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ARV: Everything You Need To Know

Sidney Richardson7-minute read

May 26, 2021


If you’ve ever been interested in flipping a house or even just renovating your own home, you may have heard of ARV. ARV is a measure used by real estate investors and house flippers to estimate the future value of a property after renovations.

Experienced flippers can calculate ARV in order to predict the future value of a home and secure financing for repairs. This method of assessing value can be very valuable to regular homeowners, too, if they’re looking to make changes to their house that will increase its value.

So, what exactly is ARV? If you’re interested in learning more about ARV and how to use it, read on for our guide to after-repair value.

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After-Repair Value (ARV), Defined

ARV, or after-repair value, is the estimated value of a home after future renovations. ARV is most commonly used by house flippers as a way to gauge the worth of a fixer-upper property, including how much it can be bought and then resold for after repairs. The repairs or renovations can be anything from installing new kitchen appliances to replacing the roof.

Since homes being flipped are often not in the best condition, house flippers and investors probably won’t want to buy them at market value if they hope to turn a profit. Instead, they can use ARV to purchase a property at a discounted price, considering the cost of future repairs.

ARV can also be used to secure a loan for the cost of actually ‘flipping’ the house. Some lenders offer loans specifically for home renovations, with the maximum loan amount being around 65% of the ARV.

Non-flippers can make use of ARV, too. If you’re renovating your home, calculating ARV can give you a good idea of how much value your renovations will add to your house.

How To Calculate ARV

The basic formula for calculating ARV is fairly simple:

ARV = property’s current value + value of renovations

With this formula, you should be able to get an idea of how much a home could be worth after renovations, assuming everything goes according to plan and additional issues don’t come up during the renovation process. If your home is worth $150,000 and the estimated value of renovations is $30,000, for example, you would come up with an ARV of $180,000.

There are a few things that the basic formula doesn’t consider, however, that are needed to make a fully informed ARV estimate. If you intend to use ARV to come up with an offer for a property or to secure financing for repairs, you’ll want to also do the following:

1.      Evaluate The Comparables

Comparables, or ‘comps,’ are properties similar to the one you are renovating or flipping that have recently sold nearby. Comps can be most easily found on an MLS, or multiple listing service. If you’re not highly experienced with calculating ARV, you may want to contact a real estate agent for help, since they have access to an MLS and knowledge of comps in your area.

Comps should be:

  • In the same neighborhood as the house you’re renovating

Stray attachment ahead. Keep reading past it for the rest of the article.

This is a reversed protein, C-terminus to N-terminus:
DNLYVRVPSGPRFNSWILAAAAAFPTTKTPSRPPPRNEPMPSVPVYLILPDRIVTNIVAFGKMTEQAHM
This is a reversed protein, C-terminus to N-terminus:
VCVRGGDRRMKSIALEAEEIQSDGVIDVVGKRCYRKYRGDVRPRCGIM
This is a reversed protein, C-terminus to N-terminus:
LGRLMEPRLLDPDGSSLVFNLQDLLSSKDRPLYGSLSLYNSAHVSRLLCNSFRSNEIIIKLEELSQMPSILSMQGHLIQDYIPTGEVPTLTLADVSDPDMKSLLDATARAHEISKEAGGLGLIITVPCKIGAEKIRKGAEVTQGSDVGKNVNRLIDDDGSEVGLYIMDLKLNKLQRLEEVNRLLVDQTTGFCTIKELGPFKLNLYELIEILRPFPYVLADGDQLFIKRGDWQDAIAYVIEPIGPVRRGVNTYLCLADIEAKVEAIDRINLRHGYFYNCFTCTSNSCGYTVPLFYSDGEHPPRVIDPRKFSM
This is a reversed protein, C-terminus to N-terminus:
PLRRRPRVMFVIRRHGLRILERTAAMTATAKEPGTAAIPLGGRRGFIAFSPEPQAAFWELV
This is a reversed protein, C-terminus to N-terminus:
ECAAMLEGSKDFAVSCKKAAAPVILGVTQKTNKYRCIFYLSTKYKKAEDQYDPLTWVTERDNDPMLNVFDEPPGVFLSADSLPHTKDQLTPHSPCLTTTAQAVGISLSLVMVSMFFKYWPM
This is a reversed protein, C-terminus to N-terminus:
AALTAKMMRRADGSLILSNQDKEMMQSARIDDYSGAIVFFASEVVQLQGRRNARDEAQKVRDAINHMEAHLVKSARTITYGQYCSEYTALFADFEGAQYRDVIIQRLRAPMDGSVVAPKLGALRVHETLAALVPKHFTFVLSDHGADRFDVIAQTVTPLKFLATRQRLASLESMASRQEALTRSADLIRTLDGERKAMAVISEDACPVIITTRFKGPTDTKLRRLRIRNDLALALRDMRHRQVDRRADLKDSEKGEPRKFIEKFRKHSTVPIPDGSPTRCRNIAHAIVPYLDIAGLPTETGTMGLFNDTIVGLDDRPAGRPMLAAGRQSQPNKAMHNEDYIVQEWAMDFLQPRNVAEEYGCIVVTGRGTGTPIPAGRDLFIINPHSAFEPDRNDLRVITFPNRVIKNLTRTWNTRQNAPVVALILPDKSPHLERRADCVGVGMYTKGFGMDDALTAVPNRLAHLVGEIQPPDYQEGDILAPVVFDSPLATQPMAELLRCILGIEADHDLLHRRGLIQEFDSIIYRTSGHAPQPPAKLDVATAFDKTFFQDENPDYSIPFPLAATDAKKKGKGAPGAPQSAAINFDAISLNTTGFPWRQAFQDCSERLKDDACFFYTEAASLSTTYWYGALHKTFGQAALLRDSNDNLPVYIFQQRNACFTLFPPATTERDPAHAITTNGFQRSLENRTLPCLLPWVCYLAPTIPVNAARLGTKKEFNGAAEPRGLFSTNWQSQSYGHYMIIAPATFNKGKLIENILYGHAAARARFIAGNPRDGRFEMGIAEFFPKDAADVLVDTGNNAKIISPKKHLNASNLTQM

• A similar size and style of property
  • A similar age of property
  • In similar condition to your property (in terms of upgrades)

By looking at the sale prices of a few comparable properties, you can calculate ARV a little more accurately by taking into account what is typically paid for the renovations you plan to do on the property.

Most real estate professionals will look for around 3 – 5 comparable properties and average their selling prices to get an idea of what their own ARV should look like. If you find four similar properties and their sale prices average around $170,000, that would be a good estimate for the future value of your own property once it has the same upgrades.

2.      Appraise The Property 

One of the most important things you can do to calculate ARV more accurately is to have your property appraised. Knowing the current value of your home helps give a better idea of what your property is worth before the value of renovations is added.

Once you hire an appraiser to look at your property, they will evaluate every part of the home, including but not limited to:

  • Overall condition
  • Property size in square feet
  • Number of amenities, including the number of bedrooms and bathrooms
  • Curb appeal
  • Location

Once the appraiser has checked out every aspect of the home, they can give you an estimate of the current value. Knowing the current value of your home can give you a more concrete starting point when calculating your ARV, which will make the value you come up with more accurate.

You will also want to have the property appraised after completing renovations as well. Your home may be appraised at a value that is higher or lower than what the ARV was estimated to be. Since the housing market fluctuates and things can come up during renovations, it’s important to do an appraisal post-renovation as well to come up with an accurate listing price.

3.      Assess The Value Of Repairs

Though an appraiser is mainly looking at your home to determine the market value, they can also point out repairs that need to be made and potentially even what those repairs will cost. Finding anything that could possibly need to be fixed in addition to your planned repairs will prevent you from encountering unexpected costs after already calculating and using the ARV.